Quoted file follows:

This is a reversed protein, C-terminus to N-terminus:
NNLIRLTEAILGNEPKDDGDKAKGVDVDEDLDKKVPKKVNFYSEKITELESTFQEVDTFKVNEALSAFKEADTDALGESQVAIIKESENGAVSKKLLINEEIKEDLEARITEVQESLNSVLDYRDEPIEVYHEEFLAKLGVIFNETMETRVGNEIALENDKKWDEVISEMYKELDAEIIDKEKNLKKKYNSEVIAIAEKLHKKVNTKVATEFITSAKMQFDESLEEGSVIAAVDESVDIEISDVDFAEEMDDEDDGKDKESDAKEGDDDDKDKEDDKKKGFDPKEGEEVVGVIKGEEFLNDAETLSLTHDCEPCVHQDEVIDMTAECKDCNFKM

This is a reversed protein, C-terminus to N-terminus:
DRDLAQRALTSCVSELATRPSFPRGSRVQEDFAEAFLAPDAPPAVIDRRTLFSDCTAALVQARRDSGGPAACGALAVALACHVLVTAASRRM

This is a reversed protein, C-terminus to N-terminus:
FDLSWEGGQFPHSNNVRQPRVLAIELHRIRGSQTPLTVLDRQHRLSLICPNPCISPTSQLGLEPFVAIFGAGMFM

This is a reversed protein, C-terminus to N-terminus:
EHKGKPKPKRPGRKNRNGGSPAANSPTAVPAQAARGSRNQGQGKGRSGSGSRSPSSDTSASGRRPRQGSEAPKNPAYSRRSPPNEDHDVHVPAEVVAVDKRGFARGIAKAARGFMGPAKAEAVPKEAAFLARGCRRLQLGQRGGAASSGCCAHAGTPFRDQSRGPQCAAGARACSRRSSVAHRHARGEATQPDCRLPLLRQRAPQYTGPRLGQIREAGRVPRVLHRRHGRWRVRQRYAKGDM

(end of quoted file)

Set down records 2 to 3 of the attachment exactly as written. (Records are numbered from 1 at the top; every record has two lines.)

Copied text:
This is a reversed protein, C-terminus to N-terminus:
DRDLAQRALTSCVSELATRPSFPRGSRVQEDFAEAFLAPDAPPAVIDRRTLFSDCTAALVQARRDSGGPAACGALAVALACHVLVTAASRRM

This is a reversed protein, C-terminus to N-terminus:
FDLSWEGGQFPHSNNVRQPRVLAIELHRIRGSQTPLTVLDRQHRLSLICPNPCISPTSQLGLEPFVAIFGAGMFM